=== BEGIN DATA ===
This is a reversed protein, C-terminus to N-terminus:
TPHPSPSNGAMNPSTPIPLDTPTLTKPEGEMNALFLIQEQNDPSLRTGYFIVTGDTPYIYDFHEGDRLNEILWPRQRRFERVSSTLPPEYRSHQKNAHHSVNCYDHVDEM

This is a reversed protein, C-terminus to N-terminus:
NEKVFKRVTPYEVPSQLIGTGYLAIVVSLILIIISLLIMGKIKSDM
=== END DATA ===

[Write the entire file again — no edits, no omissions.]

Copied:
This is a reversed protein, C-terminus to N-terminus:
TPHPSPSNGAMNPSTPIPLDTPTLTKPEGEMNALFLIQEQNDPSLRTGYFIVTGDTPYIYDFHEGDRLNEILWPRQRRFERVSSTLPPEYRSHQKNAHHSVNCYDHVDEM

This is a reversed protein, C-terminus to N-terminus:
NEKVFKRVTPYEVPSQLIGTGYLAIVVSLILIIISLLIMGKIKSDM